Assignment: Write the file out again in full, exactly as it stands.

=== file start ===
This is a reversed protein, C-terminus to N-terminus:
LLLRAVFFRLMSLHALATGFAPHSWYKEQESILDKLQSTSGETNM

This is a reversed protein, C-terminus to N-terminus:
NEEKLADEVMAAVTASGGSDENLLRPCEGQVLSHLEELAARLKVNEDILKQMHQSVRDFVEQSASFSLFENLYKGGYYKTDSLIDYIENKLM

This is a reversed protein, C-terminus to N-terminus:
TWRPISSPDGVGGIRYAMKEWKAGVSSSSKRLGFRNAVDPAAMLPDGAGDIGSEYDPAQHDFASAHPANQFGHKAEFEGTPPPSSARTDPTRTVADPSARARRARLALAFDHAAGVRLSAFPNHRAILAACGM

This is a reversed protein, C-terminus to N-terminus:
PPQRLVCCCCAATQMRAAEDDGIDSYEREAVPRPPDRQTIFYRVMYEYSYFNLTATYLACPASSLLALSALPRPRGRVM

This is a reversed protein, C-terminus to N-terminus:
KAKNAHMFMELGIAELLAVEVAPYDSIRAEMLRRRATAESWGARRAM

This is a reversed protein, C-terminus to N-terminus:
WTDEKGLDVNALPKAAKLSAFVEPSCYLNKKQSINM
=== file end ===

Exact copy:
This is a reversed protein, C-terminus to N-terminus:
LLLRAVFFRLMSLHALATGFAPHSWYKEQESILDKLQSTSGETNM

This is a reversed protein, C-terminus to N-terminus:
NEEKLADEVMAAVTASGGSDENLLRPCEGQVLSHLEELAARLKVNEDILKQMHQSVRDFVEQSASFSLFENLYKGGYYKTDSLIDYIENKLM

This is a reversed protein, C-terminus to N-terminus:
TWRPISSPDGVGGIRYAMKEWKAGVSSSSKRLGFRNAVDPAAMLPDGAGDIGSEYDPAQHDFASAHPANQFGHKAEFEGTPPPSSARTDPTRTVADPSARARRARLALAFDHAAGVRLSAFPNHRAILAACGM

This is a reversed protein, C-terminus to N-terminus:
PPQRLVCCCCAATQMRAAEDDGIDSYEREAVPRPPDRQTIFYRVMYEYSYFNLTATYLACPASSLLALSALPRPRGRVM

This is a reversed protein, C-terminus to N-terminus:
KAKNAHMFMELGIAELLAVEVAPYDSIRAEMLRRRATAESWGARRAM

This is a reversed protein, C-terminus to N-terminus:
WTDEKGLDVNALPKAAKLSAFVEPSCYLNKKQSINM